Preference and tolerance for high-intensity exercise performance and enjoyment

Allyson G. Box, Jonathan R. North, Andra J. Whitney, Emily P. Newton, Yuri Feito, Steven J. Petruzzello

Research output: Contribution to journalArticlepeer-review


High-intensity exercise has been shown to result in physiological benefits. However, little is known about why individuals choose to initiate and continue engaging in this type of exercise. It is likely individual differences exist that explain why some maintain a high-intensity exercise regimen while others do not. Thus, the purpose of the present study was to examine the predictive role of intensity preference and tolerance traits on performance and enjoyment from a high-intensity workout. Participants (N = 34; 33 ± 8 yrs) completed the Preference for and Tolerance of the Intensity of Exercise Questionnaire, then performed a 12-minute high-intensity workout (HIW; consisting of a 5 pull-ups, 10 box jumps, & 15 wall ball throws AMRAP). Intensity preference [b(lower–upper CI); 0.475(0.169–0.782), P = 0.002], but not tolerance [0.140(−0.254–0.535), P = 0.486], explained variance in HIW performance (i.e., number of repetitions completed in the 12-min AMRAP), while neither preference nor tolerance were meaningfully associated with post-HIW enjoyment (rs < 0.27). However, performance explained meaningful variance in enjoyment [0.435(0.233–0.637.18), P < 0.001]. Thus, intensity-preference influences the number of repetition completed during a HIW, but intensity-preference and tolerance are less important for HIW enjoyment. Rather, more completed repetitions was related to greater enjoyment, and experiencing greater exercise enjoyment may lead to continued high-intensity exercise engagement.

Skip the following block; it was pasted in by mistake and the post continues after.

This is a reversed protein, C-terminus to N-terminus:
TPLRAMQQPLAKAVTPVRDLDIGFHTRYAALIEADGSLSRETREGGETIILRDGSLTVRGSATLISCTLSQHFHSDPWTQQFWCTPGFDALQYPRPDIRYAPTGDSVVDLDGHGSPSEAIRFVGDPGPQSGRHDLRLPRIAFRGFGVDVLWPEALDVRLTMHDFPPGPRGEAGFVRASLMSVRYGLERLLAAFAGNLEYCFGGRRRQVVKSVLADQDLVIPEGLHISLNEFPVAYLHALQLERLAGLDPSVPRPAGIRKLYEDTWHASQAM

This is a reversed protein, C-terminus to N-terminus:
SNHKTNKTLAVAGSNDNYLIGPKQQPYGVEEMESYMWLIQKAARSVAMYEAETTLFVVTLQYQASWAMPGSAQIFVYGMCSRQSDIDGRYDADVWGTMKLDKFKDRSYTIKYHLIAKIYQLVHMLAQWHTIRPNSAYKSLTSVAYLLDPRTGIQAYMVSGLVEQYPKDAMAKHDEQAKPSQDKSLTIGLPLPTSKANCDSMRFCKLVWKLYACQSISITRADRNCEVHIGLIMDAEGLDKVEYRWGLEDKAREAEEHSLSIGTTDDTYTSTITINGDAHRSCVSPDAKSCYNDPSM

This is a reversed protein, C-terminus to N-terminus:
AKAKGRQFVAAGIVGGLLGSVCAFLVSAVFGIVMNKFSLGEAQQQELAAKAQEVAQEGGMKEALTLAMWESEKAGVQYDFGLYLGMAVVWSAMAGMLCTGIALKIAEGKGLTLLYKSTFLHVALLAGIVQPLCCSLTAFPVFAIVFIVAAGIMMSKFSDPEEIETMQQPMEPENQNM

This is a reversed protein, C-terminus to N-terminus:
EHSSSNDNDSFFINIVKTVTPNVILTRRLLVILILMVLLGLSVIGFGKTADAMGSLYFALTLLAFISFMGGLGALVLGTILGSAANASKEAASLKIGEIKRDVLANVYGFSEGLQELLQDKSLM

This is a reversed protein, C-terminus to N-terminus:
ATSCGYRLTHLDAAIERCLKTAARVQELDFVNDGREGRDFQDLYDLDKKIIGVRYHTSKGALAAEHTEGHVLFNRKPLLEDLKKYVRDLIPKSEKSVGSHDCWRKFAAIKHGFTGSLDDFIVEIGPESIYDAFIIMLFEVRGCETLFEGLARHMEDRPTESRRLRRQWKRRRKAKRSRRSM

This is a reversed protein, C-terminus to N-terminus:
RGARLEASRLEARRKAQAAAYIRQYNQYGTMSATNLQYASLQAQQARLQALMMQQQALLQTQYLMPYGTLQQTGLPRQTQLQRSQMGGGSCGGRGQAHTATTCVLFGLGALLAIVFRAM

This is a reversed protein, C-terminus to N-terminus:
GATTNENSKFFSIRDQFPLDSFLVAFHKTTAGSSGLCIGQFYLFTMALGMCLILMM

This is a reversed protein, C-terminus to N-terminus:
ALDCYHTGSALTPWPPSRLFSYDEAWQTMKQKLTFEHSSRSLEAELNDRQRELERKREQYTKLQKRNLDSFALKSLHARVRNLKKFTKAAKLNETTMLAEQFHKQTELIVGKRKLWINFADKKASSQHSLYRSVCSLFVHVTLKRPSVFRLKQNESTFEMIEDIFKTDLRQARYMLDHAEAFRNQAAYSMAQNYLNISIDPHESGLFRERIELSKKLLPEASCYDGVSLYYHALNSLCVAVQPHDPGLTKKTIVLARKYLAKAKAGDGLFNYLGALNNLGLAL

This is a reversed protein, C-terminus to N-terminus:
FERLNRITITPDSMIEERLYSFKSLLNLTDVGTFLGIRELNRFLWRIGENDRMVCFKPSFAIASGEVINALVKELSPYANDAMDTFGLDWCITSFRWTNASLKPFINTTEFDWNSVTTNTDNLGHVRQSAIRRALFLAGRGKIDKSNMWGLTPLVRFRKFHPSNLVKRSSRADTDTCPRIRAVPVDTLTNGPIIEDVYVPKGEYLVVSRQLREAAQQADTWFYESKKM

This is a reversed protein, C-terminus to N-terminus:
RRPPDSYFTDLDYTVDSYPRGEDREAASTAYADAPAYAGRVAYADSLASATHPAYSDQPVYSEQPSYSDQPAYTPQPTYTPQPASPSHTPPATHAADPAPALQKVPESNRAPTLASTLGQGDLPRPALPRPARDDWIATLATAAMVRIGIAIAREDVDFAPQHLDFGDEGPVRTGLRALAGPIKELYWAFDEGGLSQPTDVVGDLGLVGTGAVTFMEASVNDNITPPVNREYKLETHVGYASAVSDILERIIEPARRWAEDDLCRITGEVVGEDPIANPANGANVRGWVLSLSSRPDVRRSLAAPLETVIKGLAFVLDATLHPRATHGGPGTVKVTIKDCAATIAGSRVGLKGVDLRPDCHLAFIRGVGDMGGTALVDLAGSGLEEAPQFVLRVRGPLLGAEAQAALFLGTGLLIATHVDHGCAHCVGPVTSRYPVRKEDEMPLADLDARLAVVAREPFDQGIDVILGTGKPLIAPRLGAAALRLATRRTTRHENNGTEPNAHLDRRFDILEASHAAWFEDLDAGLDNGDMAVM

Original languageEnglish (US)
Pages (from-to)360-370
Number of pages11
JournalInternational Journal of Sport and Exercise Psychology
Issue number2
Early online dateApr 2 2022
StatePublished - 2023


  • Enjoyment
  • HIFT
  • personality

ASJC Scopus subject areas

  • Social Psychology
  • Applied Psychology


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